Review: Sue Woolfe’s “The Secret Cure”
I picked this one as something light but literary, based on Woolfe’s Leaning towards Infinity which I read many years ago. Alas, this one was too light and too formulaic for me. Stalker (but he’s in love) and narrator Galileo works in a science lab as a cleaner, where he becomes besotted by young, beautiful, naive Eva, who is besotted by older, world-wearied, brilliant, socially inept scientist Gunther Mueller. Initially I was delighted to read a self-concious “women in science” novel, and was busy plotting which of my lady-scientist friends I’d pass it on to. After a good 180pp, however, the stale narrative trick of the quirky outsider just irritated me, as did the shallow science, the autism obsession — it’s a novel of its time (2003), before we all knew about being On The Spectrum –, and the doomed, irritating romance. Enough of “artistic” (as one friend slipped one day) folk and glassware. Abandoned.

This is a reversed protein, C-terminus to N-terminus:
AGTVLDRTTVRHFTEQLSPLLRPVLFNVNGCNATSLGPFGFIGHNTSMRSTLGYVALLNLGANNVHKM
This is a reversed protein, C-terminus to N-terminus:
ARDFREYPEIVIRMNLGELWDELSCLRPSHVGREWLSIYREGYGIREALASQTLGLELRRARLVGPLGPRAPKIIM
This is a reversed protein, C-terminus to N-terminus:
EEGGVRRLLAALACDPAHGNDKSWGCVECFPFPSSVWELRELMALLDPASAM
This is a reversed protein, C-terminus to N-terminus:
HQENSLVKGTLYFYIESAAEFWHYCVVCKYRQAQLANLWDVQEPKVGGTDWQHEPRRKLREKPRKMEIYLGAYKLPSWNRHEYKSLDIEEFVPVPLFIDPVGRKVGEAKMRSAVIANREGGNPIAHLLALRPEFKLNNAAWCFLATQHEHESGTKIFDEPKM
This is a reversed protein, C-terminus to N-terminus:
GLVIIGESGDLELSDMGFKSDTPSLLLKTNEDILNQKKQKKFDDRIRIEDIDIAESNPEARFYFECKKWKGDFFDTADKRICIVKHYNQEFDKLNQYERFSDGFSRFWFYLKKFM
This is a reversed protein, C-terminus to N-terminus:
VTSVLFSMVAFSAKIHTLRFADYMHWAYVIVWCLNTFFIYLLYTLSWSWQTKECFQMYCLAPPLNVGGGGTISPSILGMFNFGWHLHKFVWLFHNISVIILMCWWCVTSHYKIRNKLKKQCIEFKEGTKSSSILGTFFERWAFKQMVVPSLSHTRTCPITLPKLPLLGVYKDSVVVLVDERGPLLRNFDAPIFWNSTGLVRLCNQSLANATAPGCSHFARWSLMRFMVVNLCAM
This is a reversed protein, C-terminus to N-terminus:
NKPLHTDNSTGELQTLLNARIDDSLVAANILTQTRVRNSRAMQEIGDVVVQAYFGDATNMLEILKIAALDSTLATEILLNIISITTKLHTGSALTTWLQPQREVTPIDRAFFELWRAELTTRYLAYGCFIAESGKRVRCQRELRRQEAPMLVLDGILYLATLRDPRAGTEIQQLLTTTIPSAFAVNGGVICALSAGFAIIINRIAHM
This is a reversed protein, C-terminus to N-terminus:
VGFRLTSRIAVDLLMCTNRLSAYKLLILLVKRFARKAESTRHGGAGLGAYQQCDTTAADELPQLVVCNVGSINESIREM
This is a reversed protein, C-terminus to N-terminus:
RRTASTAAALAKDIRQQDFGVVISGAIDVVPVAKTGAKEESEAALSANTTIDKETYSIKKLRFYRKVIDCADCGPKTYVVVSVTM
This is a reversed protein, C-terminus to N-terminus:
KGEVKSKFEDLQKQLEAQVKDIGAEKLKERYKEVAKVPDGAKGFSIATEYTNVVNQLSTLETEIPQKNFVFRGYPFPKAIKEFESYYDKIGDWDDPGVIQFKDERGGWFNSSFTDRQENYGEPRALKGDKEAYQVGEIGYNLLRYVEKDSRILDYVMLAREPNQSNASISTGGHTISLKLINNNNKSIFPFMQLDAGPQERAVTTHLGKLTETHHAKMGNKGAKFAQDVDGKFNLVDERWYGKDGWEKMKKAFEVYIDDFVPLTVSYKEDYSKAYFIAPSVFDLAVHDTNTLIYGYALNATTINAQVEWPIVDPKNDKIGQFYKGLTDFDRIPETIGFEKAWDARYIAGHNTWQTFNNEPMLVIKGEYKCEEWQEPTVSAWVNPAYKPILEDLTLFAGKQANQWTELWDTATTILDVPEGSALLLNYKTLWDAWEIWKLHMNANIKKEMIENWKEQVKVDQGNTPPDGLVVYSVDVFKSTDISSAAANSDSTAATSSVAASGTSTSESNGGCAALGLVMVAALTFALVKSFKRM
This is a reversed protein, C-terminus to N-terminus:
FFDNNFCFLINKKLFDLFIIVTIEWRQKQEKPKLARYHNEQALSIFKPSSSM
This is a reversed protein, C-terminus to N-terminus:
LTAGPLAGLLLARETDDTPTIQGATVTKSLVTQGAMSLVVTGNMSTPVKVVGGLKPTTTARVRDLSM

Where it came from: Library reject shelf
Time and manner of reading: Two good attempts, then a morning rejection chapter
Where it went: Opshop
Reminds me of/that: My mates in labcoats
Who I’d recommend it to: —
Also reading: The Amazing Adventures of Kavalier & Clay by Michael Chabon; Being Alive edited by Neil Astley; The Politics of Ecstasy by Timothy Leary; Rebecca by Daphne du Maurier